My overall impression of this book is that it’s a short, sweet story about a girl coming into her own. There are strong themes of true friendship and friendship in the face of bullying, gaining and building self-confidence, and what it really means to win.
For the most part, I think that the author successfully portrays Molly’s character–her thoughts, feelings–with realism and familiarity so that her readers can empathize with the middle school difficulties that Molly faces. In particular, I liked how the author depicts Molly’s friendships with boys. Molly genuinely prefers the company of those guys; she is not particularly girly nor is she necessarily tomboyish or a social rebel, and there’s no artificiality about their friendships. I found a couple of the interactions between Murphy and Molly very funny, especially when you see the guy-girl differences in their best friends relationship (Murphy doesn’t understand secrets, etc.).
I appreciate the way in which the author treats the topics of bullying and self-confidence by introducing the problem in the context of this talent competition, having her characters wade their way through with the help of friends and family (I like how the adults play important support roles and that children are still dependent on them for guidance and advice), and resolving those issues (while it may be unrealistic for Paige to have a complete turn-around, I like how she congratulats Molly and acknowledges Molly’s talent).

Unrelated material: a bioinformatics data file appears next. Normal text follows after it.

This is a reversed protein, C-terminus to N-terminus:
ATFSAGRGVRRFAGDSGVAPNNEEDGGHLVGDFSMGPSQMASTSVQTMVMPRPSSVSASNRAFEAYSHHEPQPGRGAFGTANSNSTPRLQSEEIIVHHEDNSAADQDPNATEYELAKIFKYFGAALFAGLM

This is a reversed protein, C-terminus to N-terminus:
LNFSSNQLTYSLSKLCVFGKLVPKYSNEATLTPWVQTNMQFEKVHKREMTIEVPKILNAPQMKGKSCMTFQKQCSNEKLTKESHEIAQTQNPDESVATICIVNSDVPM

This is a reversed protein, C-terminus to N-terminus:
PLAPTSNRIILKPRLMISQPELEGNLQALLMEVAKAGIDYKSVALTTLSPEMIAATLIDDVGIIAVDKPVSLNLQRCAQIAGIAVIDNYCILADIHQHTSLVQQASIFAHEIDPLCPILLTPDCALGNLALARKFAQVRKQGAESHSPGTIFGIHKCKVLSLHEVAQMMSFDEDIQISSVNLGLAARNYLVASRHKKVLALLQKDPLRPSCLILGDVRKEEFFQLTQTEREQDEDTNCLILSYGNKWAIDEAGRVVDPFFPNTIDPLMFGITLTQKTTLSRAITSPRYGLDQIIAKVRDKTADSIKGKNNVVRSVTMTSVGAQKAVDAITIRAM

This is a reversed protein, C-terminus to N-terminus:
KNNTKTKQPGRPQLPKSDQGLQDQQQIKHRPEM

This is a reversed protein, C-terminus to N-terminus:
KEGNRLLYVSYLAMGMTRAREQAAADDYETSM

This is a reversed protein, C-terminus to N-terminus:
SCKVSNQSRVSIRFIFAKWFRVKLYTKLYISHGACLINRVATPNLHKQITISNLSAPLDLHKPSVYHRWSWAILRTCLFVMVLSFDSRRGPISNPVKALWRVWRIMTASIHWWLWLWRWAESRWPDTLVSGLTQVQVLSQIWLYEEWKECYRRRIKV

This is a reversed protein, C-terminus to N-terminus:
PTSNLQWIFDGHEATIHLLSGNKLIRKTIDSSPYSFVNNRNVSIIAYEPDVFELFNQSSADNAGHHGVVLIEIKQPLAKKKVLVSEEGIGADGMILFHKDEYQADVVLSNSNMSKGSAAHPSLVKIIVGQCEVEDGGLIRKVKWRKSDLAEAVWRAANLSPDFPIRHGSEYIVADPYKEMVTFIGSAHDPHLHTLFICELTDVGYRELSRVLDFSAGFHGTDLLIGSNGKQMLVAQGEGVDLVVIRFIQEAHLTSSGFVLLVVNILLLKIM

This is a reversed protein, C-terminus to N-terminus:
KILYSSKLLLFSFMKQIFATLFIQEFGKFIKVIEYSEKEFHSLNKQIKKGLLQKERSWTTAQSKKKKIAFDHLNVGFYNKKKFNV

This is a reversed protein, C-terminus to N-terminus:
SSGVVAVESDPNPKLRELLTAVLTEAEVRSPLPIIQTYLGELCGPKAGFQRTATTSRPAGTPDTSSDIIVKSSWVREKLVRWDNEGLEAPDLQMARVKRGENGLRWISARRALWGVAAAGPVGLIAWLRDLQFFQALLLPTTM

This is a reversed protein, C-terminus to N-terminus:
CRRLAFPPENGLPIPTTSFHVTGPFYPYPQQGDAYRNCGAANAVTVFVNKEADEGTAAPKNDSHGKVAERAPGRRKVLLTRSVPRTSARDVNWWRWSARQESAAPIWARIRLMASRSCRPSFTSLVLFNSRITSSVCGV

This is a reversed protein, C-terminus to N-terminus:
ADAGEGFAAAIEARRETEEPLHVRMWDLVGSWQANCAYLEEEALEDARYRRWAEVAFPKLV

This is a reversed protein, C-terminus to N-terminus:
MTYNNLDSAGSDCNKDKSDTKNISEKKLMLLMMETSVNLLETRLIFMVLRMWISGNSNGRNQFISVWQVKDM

The only critiques I have about this book are that it seems very short and ends somewhat abruptly, and the back story to Molly’s mother is somewhat weak. It was nice to end the story on a positive note but I would have liked to have seen the aftermath of all the buildup re: the talent show, Molly’s mother, etc. rather than just end with the talent show. As for Molly’s mother, the story really was a surprise as indicated by Molly’s father’s hesitation to ever discuss the matter. However, the actual revelation was for me kind of a bombshell. I thought that for that kind of revelation, the story needs more father-daughter, mother-daughter discussion (I mean, isn’t this the first time Molly’s heard from her mother since Molly was a baby/toddler?) rather than simply moving on with the talent show story.
In general, I think that this is a good coming-of-age story around the grades 4–6 level in terms of age interest and appropriateness, as it gives a good grasp on tough, albeit normal, issues of self-confidence and recognizing one’s true motivations for doing things.